Written by Margaux Shraiman, Edited by Gabby Marcuzzi Herie. Abject art is a category used to describe artworks which explore transgressive themes and threaten our sense of cleanliness and propriety––specifically works that reference the body and bodily functions. The abject has strong ties to feminist theory, in that “female bodily functions in particular are ‘abjected’ by a patriarchal social order.”[i] Carolee Schneemann’s 1964 performance ”Meat Joy”…
Written by Lily-Cannelle Mathieu, Edited by Miray Eroglu. Takahashi Yuichi (1828-1894), a Japanese artist active in the early Meiji period (1868-1912), is known for having pioneered oil painting in Japan . Born to a low-ranking samurai family , he abandoned his military functions to attend the governmentally-sponsored Institute for Western Studies, where he studied ‘Western art’ before being tutored by Charles Wirgman…
Written by Catriona Reid, edited by Nicholas Raffoul. In her seminal book, Six Years: The Dematerialization of the Art Object from 1966 to 1972, Lucy R. Lippard defines Conceptual art as “work in which the idea is paramount and the material form is secondary… and/or dematerialized.”
Written by Nicholas Raffoul, edited by Catriona Reid. Adrian Piper’s (b. 1948) works from the 1980s are often unevenly discussed in the literature of conceptual art, especially in comparison to her earlier and more recognizable works from the 1960s and 1970s. As a conceptual artist, Piper interrogates the power of institutions and her own place in the world…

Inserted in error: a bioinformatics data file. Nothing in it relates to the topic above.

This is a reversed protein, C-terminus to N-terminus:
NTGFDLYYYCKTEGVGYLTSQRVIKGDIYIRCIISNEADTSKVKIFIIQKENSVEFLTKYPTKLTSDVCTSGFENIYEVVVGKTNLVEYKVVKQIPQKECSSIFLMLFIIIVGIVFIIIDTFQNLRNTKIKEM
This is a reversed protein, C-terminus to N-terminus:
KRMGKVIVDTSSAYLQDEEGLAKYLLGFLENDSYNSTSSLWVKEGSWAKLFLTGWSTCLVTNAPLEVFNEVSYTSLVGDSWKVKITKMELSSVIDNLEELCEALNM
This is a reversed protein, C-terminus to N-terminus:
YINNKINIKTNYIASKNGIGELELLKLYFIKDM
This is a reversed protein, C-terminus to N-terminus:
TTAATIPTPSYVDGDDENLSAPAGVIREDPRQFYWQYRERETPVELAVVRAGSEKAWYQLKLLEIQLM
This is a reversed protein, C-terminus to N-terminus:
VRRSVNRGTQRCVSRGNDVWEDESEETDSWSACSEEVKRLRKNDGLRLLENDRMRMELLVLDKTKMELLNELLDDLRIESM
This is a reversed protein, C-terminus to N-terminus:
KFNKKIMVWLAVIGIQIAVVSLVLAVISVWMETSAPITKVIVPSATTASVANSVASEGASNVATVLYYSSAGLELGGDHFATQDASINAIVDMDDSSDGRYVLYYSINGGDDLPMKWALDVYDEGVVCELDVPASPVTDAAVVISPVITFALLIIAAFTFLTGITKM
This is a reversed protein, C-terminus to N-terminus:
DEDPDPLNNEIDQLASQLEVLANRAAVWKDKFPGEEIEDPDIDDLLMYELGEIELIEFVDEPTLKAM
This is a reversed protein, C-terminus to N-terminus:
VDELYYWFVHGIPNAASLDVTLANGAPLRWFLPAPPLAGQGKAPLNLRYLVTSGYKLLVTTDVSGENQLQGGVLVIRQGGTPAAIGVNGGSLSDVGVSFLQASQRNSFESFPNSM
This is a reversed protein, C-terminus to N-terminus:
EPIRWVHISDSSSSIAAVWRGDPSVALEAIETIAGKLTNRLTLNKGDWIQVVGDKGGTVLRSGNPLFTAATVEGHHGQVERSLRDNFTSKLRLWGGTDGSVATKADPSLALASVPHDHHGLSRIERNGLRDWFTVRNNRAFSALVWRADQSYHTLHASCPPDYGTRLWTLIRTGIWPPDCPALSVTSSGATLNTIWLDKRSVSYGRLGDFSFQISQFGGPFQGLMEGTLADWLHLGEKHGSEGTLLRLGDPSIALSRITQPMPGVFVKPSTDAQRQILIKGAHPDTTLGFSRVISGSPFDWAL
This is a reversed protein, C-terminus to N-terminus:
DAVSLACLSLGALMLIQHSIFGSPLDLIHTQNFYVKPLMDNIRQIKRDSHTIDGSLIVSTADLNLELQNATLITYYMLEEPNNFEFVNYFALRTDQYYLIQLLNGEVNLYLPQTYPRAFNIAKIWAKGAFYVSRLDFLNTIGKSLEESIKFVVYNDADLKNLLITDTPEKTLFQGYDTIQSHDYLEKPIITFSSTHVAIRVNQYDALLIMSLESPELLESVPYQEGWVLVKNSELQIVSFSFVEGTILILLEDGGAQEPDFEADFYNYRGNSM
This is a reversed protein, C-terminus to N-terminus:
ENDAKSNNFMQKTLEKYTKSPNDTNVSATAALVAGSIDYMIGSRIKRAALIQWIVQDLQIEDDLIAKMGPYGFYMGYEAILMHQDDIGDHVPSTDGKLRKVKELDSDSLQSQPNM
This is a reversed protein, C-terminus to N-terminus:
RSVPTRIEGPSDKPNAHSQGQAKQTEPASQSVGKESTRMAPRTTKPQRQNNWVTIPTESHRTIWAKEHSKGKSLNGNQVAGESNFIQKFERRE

Written by Tiffany Dai; edited by Gabby Marcuzzi Herie
In the mercantilist and early capitalist socio-economic climate of the Dutch Republic,[i]the still life genre emerged as a repository for a dense iconography of moralistic sentiments that appeared in response to the seventeenth-century visual and material culture of commodity.
Written by Hannah Deskin Edited by Josephine Spalla In the art world, the global contemporary moment is characterized by a… Read more Divergence & Fragmentation: Contemporary Indigenous Art in the Mapped “Global” World
Written by Brianne Chapelle, Edited by Miray Eroglu
Beheld retrospectively by the modern viewer, Lautrec’s representations of the can-can dancers, cabaret singers, and sex workers of Montmartre have been lifted into the “high art” realm. While his works now enjoy this elevated status in world class museum collections, they did not necessarily achieve this status in Lautrec’s lifetime, nor were they perhaps intended to do so.
Written by Jacqueline Hampshire Edited by Émilie Perring In 2011, Lubaina Himid began a presentation at The Monument and the… Read more Doing Differently Now: Lubaina Himid and the Future of Britain’s Memorial Landscape
Written by Sophie Panzer Edited by Lucia Bell-Epstein Dutch genre paintings from the seventeenth century often portray women confined to the… Read more Public Displays of Mastery: Judith Leyster and Dutch Women Artists of the Seventeenth Century
Written by Luke Sarabia Edited by Josephine Spalla Robert Mapplethorpe is often listed among the most ground-breaking, if not at… Read more A Christian Iconography of Robert Mapplethorpe’s Sadomasochistic Photography